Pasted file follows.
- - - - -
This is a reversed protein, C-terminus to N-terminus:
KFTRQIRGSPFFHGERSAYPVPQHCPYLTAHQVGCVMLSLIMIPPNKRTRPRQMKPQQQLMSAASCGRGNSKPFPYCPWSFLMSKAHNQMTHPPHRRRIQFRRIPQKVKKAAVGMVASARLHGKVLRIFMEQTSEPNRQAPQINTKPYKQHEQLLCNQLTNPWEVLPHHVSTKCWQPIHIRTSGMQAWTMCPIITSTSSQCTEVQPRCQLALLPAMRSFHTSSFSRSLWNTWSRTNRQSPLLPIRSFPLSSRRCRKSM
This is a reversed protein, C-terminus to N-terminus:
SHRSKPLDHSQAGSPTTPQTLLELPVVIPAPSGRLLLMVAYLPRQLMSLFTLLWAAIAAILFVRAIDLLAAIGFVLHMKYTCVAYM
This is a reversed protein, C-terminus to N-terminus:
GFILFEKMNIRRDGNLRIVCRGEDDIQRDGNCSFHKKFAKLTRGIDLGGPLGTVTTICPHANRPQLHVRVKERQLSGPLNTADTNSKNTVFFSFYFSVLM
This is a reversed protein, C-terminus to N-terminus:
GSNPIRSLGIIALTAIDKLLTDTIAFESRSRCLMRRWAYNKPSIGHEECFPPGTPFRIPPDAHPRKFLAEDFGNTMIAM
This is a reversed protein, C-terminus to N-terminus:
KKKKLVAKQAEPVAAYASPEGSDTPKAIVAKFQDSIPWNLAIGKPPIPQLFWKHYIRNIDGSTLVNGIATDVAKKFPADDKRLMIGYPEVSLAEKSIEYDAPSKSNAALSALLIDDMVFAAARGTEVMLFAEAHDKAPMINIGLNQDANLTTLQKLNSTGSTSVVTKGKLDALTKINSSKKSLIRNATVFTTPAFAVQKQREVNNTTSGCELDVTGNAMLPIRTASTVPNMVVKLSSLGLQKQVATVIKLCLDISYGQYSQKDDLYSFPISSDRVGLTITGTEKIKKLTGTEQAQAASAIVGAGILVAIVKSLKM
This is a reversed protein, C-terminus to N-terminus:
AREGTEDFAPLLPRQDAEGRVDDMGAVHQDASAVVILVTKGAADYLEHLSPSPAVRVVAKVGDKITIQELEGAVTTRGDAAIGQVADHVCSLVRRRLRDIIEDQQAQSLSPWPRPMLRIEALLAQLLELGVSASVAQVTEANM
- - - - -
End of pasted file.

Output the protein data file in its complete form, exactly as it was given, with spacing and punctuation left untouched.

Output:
This is a reversed protein, C-terminus to N-terminus:
KFTRQIRGSPFFHGERSAYPVPQHCPYLTAHQVGCVMLSLIMIPPNKRTRPRQMKPQQQLMSAASCGRGNSKPFPYCPWSFLMSKAHNQMTHPPHRRRIQFRRIPQKVKKAAVGMVASARLHGKVLRIFMEQTSEPNRQAPQINTKPYKQHEQLLCNQLTNPWEVLPHHVSTKCWQPIHIRTSGMQAWTMCPIITSTSSQCTEVQPRCQLALLPAMRSFHTSSFSRSLWNTWSRTNRQSPLLPIRSFPLSSRRCRKSM
This is a reversed protein, C-terminus to N-terminus:
SHRSKPLDHSQAGSPTTPQTLLELPVVIPAPSGRLLLMVAYLPRQLMSLFTLLWAAIAAILFVRAIDLLAAIGFVLHMKYTCVAYM
This is a reversed protein, C-terminus to N-terminus:
GFILFEKMNIRRDGNLRIVCRGEDDIQRDGNCSFHKKFAKLTRGIDLGGPLGTVTTICPHANRPQLHVRVKERQLSGPLNTADTNSKNTVFFSFYFSVLM
This is a reversed protein, C-terminus to N-terminus:
GSNPIRSLGIIALTAIDKLLTDTIAFESRSRCLMRRWAYNKPSIGHEECFPPGTPFRIPPDAHPRKFLAEDFGNTMIAM
This is a reversed protein, C-terminus to N-terminus:
KKKKLVAKQAEPVAAYASPEGSDTPKAIVAKFQDSIPWNLAIGKPPIPQLFWKHYIRNIDGSTLVNGIATDVAKKFPADDKRLMIGYPEVSLAEKSIEYDAPSKSNAALSALLIDDMVFAAARGTEVMLFAEAHDKAPMINIGLNQDANLTTLQKLNSTGSTSVVTKGKLDALTKINSSKKSLIRNATVFTTPAFAVQKQREVNNTTSGCELDVTGNAMLPIRTASTVPNMVVKLSSLGLQKQVATVIKLCLDISYGQYSQKDDLYSFPISSDRVGLTITGTEKIKKLTGTEQAQAASAIVGAGILVAIVKSLKM
This is a reversed protein, C-terminus to N-terminus:
AREGTEDFAPLLPRQDAEGRVDDMGAVHQDASAVVILVTKGAADYLEHLSPSPAVRVVAKVGDKITIQELEGAVTTRGDAAIGQVADHVCSLVRRRLRDIIEDQQAQSLSPWPRPMLRIEALLAQLLELGVSASVAQVTEANM